Researcher invents 3D printing technique for making cuddly stuff

Apr 28, 2014
A 3-D printer developed by Carnegie Mellon University and Disney Research Pittsburgh feeds yarn into desired shapes and uses a needle to turn the yarn into a loose felt. Credit: Carnegie Mellon University/Disney Research Pittsburgh

Soft and cuddly aren't words used to describe the plastic or metal things typically produced by today's 3D printers. But a new type of printer developed by Carnegie Mellon University and Disney Research Pittsburgh can turn wool and wool blend yarns into fabric objects that people might actually enjoy touching.

The device looks something like a cross between a 3D and a sewing machine and produces 3D objects made of a form of loose felt. Scott Hudson, a professor in CMU's Human-Computer Interaction Institute who developed the felting printer with Disney Research support, said the results are reminiscent of hand-knitted materials.

"I really see this material being used for things that are held close," Hudson said. "We're really extending the set of materials available for 3D printing and opening up new possibilities for what can be manufactured."

That could include apparel, accessories such as scarves and hats and even Teddy Bears. It also might be used to produce parts for so-called "soft robots" – robots designed to touch or be near people. Hudson will discuss the felting printer April 28 at the CHI Conference on Human Factors in Computing Systems in Toronto.

Like other 3D printers, Hudson's machine can make objects by working directly from computerized designs. It thus can be used for rapid prototyping of objects and to customize products.

This video is not supported by your browser at this time.

In fact, the operation of the machine is similar to Fused Deposition Modeling, or FDM, the most common process used in low-end 3D printers. In a FDM printer, melted plastic is extruded in a thin line into a layer; subsequent layers are added to achieve the object's desired shape, with the layers adhering to each other as the plastic cools.

In the felting printer, however, the printer head feeds out yarn instead of lines of melted plastic. A barbed felting needle attached to the printer head then repeatedly pierces the yarn, dragging down individual fibers into the yarn in the layers below, entangling the fibers and bonding the layers together.

Hudson said the printer doesn't achieve the same dimensional accuracy as conventional 3D printers because the yarn is much thicker than the layers of plastic deposited in FDM printing. The felt also is not as strong as typical fabric, he noted, so if the soft objects are to be attached to a hard , a layer of nylon mesh fabric must be incorporated during the printing process. This provides reinforcement to prevent the material from ripping away at the attachment point.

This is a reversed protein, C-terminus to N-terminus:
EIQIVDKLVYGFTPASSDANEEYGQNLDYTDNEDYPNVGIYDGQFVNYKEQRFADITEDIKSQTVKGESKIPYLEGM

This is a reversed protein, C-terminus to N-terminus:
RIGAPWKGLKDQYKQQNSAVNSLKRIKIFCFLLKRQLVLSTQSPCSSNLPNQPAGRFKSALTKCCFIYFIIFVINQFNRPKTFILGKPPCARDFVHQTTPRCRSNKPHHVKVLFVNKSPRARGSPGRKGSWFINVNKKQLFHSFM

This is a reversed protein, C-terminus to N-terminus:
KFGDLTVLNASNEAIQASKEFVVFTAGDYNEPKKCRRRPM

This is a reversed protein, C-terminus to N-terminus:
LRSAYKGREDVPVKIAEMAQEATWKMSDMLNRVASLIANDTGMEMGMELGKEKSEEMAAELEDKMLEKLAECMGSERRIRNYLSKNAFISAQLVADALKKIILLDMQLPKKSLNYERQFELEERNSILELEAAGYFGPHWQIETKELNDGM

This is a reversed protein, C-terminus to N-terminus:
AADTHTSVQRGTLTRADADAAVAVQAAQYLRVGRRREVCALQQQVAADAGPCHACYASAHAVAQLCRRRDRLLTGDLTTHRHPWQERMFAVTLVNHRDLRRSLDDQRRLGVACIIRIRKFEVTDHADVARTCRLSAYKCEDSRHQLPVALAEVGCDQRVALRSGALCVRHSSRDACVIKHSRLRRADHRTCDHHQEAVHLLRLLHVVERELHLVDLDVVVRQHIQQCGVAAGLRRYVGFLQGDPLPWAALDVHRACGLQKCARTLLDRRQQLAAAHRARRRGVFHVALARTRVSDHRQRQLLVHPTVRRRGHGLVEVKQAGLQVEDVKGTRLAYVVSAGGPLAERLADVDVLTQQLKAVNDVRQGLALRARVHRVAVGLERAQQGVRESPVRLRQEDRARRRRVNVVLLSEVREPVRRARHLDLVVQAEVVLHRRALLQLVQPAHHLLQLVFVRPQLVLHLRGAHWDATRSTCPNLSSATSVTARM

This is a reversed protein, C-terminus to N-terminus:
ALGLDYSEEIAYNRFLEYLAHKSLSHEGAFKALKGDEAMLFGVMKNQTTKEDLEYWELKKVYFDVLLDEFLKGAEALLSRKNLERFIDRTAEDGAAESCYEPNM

This video is not supported by your browser at this time.

Hudson demonstrated techniques for bridging between the soft and hard materials, for manipulating the degree of stiffness in the soft objects and for incorporating electronic components.

These techniques require some assembly of objects because the printer now produces only fabric objects. But Hudson said it should be possible to design a printer that could produce both fabric and plastic elements in a single fabrication.

"A number of researchers are looking at mixed materials in 3D printing," he added. "That's one of the most interesting challenges now."

Explore further: Researchers use 3D printing to produce interactive speakers of any shape

More information: www.disneyresearch.com/project… printed-teddy-bears/

add to favorites email to friend print save as pdf

Related Stories

Crowd sourcing project to allow 3D scan-to-print web app

Aug 05, 2013

Technology to allow for printing three dimensional objects is evolving rapidly, making it difficult for some to keep up. It's also still relatively expensive. Currently, people who wish to print such an object ...

Recommended for you

Tomorrow's degradable electronics

9 hours ago

When the FM frequencies are removed in Norway in 2017, all old-fashioned radios will become obsolete, leaving the biggest collection of redundant electronics ever seen – a mountain of waste weighing something ...

Building the world's fastest downhill racer

Nov 19, 2014

I'd like to say that it's not every day you get asked to try to break a world record with a speed-obsessed truck mechanic from Grimsby, but for us at the Centre for Sports Engineering Research it's starting ...

Recycling Styrofoam into rigid plastic

Nov 18, 2014

Mexican entrepreneurs designed the first machine in the nation capable of recycling Styrofoam (expanded polystyrene) and transforming it into a raw material used in the manufacture of transparent hard plastic.

User comments : 2

Adjust slider to filter visible comments by rank

Display comments: newest first

peter_trypsteen
not rated yet Apr 28, 2014
A 3d printer that could print out clothes would be very useful.
antialias_physorg
not rated yet Apr 28, 2014
Already done (skip to the 4:30 mark)
http://www.youtub...y9EP9ClE

Please sign in to add a comment. Registration is free, and takes less than a minute. Read more

Click here to reset your password.
Sign in to get notified via email when new comments are made.